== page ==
05:02 GMT26 July 2021
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    The arrival of a new type of self-healing glass could prove a real Godsend for smartphone owners faced with the nerve-wracking hassle of dealing with cracked and broken screens, according to a study published in Science by a team of Japanese researchers.

    A team of University of Tokyo researchers have developed a hard, glass-like polymer, which is  able to “heal” itself with only hand pressure unlike other materials that require a great deal of heat to repair a break.

    As it often happens in science, the special glass polymer was accidentally discovered by a graduate student, Yu Yanagisawa, who found that cut edges of the polymer would stick to each other, and formed a strong sheet after being compressed by hand at just 21 degrees Celsius.

    Polymers normally “heal” themselves at around 120 degrees Celsius.

    What Yanagisawa thought was a new type of glue could eventually usher in an era of self-healing smartphone displays.

    This is not the first time a polymer has been suggested as a healable screen for smartphones though.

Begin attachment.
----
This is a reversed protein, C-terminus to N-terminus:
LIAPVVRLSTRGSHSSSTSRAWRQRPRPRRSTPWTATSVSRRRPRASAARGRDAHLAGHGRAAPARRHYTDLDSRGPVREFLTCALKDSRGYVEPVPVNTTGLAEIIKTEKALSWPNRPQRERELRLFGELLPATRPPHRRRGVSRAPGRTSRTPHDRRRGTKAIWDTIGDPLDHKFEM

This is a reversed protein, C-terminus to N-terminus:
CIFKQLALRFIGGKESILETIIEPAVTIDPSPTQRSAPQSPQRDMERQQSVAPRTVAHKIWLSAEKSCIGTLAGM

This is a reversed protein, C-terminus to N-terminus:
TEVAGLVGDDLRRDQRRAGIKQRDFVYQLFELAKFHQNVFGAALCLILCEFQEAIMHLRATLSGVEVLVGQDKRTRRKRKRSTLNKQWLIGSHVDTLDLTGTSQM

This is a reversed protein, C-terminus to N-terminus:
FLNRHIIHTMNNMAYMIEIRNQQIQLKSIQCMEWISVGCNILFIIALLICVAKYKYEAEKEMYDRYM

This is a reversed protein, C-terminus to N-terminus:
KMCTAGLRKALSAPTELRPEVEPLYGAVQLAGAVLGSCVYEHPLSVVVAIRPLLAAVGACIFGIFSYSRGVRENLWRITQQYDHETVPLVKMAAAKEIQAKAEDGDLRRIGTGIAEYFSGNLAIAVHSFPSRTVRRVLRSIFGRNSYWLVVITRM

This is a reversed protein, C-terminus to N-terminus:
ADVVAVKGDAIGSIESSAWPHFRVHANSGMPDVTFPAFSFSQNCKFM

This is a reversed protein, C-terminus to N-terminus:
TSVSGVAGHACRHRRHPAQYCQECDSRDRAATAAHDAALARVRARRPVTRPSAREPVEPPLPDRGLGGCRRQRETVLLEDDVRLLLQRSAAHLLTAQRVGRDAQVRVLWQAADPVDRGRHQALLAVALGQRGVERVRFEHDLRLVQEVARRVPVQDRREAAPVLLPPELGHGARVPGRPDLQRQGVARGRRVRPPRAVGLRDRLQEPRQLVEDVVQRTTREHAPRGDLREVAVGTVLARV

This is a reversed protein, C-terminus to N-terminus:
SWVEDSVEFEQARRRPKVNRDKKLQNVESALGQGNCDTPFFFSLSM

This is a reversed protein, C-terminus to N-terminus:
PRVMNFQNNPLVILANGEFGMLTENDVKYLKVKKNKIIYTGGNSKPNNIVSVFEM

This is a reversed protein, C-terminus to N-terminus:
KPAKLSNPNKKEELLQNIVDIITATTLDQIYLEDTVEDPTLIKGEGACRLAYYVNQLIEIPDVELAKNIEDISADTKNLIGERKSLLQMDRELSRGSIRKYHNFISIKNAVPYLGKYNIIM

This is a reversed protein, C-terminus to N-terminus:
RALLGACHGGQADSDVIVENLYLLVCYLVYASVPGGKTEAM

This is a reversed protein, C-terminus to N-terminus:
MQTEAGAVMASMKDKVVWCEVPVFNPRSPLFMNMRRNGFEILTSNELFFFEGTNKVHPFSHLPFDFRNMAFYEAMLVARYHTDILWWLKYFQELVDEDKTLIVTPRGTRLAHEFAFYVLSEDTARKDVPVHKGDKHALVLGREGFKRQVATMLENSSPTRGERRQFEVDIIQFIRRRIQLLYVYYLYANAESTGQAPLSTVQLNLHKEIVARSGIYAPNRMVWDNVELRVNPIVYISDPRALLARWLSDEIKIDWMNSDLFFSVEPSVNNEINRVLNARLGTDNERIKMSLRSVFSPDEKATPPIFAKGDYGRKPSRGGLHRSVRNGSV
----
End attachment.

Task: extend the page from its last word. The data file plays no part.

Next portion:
In April, University of California researchers came up with a polymer capable of stretching to 50 times its original size and fusing cracks on smartphone screens within 24 hours.

    In August, Motorola said it had obtained a patent for a self-healing display.

    READ MORE: A Step Closer to Terminator T-1000: Polymer Material 'Heals' After Gunfire

    Some Smartphone makers are already using self-healing materials in devices. LG’s G Flex 2 features a coating on its back capable of healing minor scratches over time, even though unable to fully repair heavier damage.


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    discovery, smartphone screens, self-healing, polymers, Motorola Solutions Inc, University of Tokyo, Yu Yanagisawa, Japan
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